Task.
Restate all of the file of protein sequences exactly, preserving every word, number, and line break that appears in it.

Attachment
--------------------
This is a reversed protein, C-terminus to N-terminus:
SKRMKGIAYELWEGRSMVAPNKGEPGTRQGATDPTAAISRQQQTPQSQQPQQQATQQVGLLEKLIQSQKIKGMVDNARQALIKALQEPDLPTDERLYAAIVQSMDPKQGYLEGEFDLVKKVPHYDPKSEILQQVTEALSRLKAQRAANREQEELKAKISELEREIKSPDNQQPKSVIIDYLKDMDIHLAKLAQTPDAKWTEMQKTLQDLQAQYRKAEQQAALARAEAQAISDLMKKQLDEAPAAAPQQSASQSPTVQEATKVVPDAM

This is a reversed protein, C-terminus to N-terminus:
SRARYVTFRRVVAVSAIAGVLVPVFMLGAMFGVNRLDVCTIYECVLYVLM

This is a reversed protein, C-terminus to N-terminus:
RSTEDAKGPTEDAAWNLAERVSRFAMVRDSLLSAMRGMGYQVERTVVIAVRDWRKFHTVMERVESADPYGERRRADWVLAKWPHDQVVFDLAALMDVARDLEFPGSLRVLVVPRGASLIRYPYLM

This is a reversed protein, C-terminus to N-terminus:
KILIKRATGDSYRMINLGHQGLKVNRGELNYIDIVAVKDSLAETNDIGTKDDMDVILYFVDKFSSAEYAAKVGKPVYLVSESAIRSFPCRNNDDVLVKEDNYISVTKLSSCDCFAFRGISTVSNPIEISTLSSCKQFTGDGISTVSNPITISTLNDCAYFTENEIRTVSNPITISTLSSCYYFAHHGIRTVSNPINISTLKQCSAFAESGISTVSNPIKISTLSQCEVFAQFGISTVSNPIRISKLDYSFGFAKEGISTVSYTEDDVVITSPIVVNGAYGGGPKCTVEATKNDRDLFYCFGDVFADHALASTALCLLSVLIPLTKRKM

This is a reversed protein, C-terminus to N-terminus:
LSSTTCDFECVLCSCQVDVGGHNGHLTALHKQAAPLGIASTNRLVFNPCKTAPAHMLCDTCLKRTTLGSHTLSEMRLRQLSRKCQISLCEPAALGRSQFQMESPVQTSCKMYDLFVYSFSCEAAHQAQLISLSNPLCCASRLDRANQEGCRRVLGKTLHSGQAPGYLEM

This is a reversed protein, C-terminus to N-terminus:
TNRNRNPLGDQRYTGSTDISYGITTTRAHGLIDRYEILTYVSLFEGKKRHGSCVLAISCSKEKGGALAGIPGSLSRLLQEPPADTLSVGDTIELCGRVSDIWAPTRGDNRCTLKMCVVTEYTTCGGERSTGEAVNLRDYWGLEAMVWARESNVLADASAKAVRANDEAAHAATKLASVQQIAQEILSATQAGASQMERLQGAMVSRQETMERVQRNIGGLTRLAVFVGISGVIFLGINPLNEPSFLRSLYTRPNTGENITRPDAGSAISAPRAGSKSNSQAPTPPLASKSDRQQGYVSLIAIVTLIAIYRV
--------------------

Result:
This is a reversed protein, C-terminus to N-terminus:
SKRMKGIAYELWEGRSMVAPNKGEPGTRQGATDPTAAISRQQQTPQSQQPQQQATQQVGLLEKLIQSQKIKGMVDNARQALIKALQEPDLPTDERLYAAIVQSMDPKQGYLEGEFDLVKKVPHYDPKSEILQQVTEALSRLKAQRAANREQEELKAKISELEREIKSPDNQQPKSVIIDYLKDMDIHLAKLAQTPDAKWTEMQKTLQDLQAQYRKAEQQAALARAEAQAISDLMKKQLDEAPAAAPQQSASQSPTVQEATKVVPDAM

This is a reversed protein, C-terminus to N-terminus:
SRARYVTFRRVVAVSAIAGVLVPVFMLGAMFGVNRLDVCTIYECVLYVLM

This is a reversed protein, C-terminus to N-terminus:
RSTEDAKGPTEDAAWNLAERVSRFAMVRDSLLSAMRGMGYQVERTVVIAVRDWRKFHTVMERVESADPYGERRRADWVLAKWPHDQVVFDLAALMDVARDLEFPGSLRVLVVPRGASLIRYPYLM

This is a reversed protein, C-terminus to N-terminus:
KILIKRATGDSYRMINLGHQGLKVNRGELNYIDIVAVKDSLAETNDIGTKDDMDVILYFVDKFSSAEYAAKVGKPVYLVSESAIRSFPCRNNDDVLVKEDNYISVTKLSSCDCFAFRGISTVSNPIEISTLSSCKQFTGDGISTVSNPITISTLNDCAYFTENEIRTVSNPITISTLSSCYYFAHHGIRTVSNPINISTLKQCSAFAESGISTVSNPIKISTLSQCEVFAQFGISTVSNPIRISKLDYSFGFAKEGISTVSYTEDDVVITSPIVVNGAYGGGPKCTVEATKNDRDLFYCFGDVFADHALASTALCLLSVLIPLTKRKM

This is a reversed protein, C-terminus to N-terminus:
LSSTTCDFECVLCSCQVDVGGHNGHLTALHKQAAPLGIASTNRLVFNPCKTAPAHMLCDTCLKRTTLGSHTLSEMRLRQLSRKCQISLCEPAALGRSQFQMESPVQTSCKMYDLFVYSFSCEAAHQAQLISLSNPLCCASRLDRANQEGCRRVLGKTLHSGQAPGYLEM

This is a reversed protein, C-terminus to N-terminus:
TNRNRNPLGDQRYTGSTDISYGITTTRAHGLIDRYEILTYVSLFEGKKRHGSCVLAISCSKEKGGALAGIPGSLSRLLQEPPADTLSVGDTIELCGRVSDIWAPTRGDNRCTLKMCVVTEYTTCGGERSTGEAVNLRDYWGLEAMVWARESNVLADASAKAVRANDEAAHAATKLASVQQIAQEILSATQAGASQMERLQGAMVSRQETMERVQRNIGGLTRLAVFVGISGVIFLGINPLNEPSFLRSLYTRPNTGENITRPDAGSAISAPRAGSKSNSQAPTPPLASKSDRQQGYVSLIAIVTLIAIYRV